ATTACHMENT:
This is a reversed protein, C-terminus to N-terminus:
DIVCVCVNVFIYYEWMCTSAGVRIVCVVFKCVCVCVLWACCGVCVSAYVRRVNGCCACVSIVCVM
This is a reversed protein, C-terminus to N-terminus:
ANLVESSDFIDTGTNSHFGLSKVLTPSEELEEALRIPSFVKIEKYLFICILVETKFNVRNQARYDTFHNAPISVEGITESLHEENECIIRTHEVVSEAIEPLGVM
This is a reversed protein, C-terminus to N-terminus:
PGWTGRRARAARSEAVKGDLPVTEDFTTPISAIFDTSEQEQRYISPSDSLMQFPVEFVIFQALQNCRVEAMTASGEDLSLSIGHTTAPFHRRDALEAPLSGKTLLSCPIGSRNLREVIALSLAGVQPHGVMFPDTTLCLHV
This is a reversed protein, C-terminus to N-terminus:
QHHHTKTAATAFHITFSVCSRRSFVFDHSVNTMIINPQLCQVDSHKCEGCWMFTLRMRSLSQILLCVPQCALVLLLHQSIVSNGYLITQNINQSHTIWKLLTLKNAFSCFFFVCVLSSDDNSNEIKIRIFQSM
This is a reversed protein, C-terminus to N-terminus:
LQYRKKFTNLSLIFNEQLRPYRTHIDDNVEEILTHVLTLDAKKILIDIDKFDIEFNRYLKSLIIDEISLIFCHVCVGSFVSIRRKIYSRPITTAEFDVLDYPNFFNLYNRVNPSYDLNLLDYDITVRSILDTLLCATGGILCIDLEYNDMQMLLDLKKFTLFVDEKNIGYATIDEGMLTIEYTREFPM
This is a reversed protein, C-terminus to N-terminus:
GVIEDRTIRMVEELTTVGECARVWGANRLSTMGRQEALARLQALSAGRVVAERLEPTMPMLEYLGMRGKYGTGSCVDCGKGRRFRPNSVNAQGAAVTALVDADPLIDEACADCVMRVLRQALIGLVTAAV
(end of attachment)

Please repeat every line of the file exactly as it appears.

This is a reversed protein, C-terminus to N-terminus:
DIVCVCVNVFIYYEWMCTSAGVRIVCVVFKCVCVCVLWACCGVCVSAYVRRVNGCCACVSIVCVM
This is a reversed protein, C-terminus to N-terminus:
ANLVESSDFIDTGTNSHFGLSKVLTPSEELEEALRIPSFVKIEKYLFICILVETKFNVRNQARYDTFHNAPISVEGITESLHEENECIIRTHEVVSEAIEPLGVM
This is a reversed protein, C-terminus to N-terminus:
PGWTGRRARAARSEAVKGDLPVTEDFTTPISAIFDTSEQEQRYISPSDSLMQFPVEFVIFQALQNCRVEAMTASGEDLSLSIGHTTAPFHRRDALEAPLSGKTLLSCPIGSRNLREVIALSLAGVQPHGVMFPDTTLCLHV
This is a reversed protein, C-terminus to N-terminus:
QHHHTKTAATAFHITFSVCSRRSFVFDHSVNTMIINPQLCQVDSHKCEGCWMFTLRMRSLSQILLCVPQCALVLLLHQSIVSNGYLITQNINQSHTIWKLLTLKNAFSCFFFVCVLSSDDNSNEIKIRIFQSM
This is a reversed protein, C-terminus to N-terminus:
LQYRKKFTNLSLIFNEQLRPYRTHIDDNVEEILTHVLTLDAKKILIDIDKFDIEFNRYLKSLIIDEISLIFCHVCVGSFVSIRRKIYSRPITTAEFDVLDYPNFFNLYNRVNPSYDLNLLDYDITVRSILDTLLCATGGILCIDLEYNDMQMLLDLKKFTLFVDEKNIGYATIDEGMLTIEYTREFPM
This is a reversed protein, C-terminus to N-terminus:
GVIEDRTIRMVEELTTVGECARVWGANRLSTMGRQEALARLQALSAGRVVAERLEPTMPMLEYLGMRGKYGTGSCVDCGKGRRFRPNSVNAQGAAVTALVDADPLIDEACADCVMRVLRQALIGLVTAAV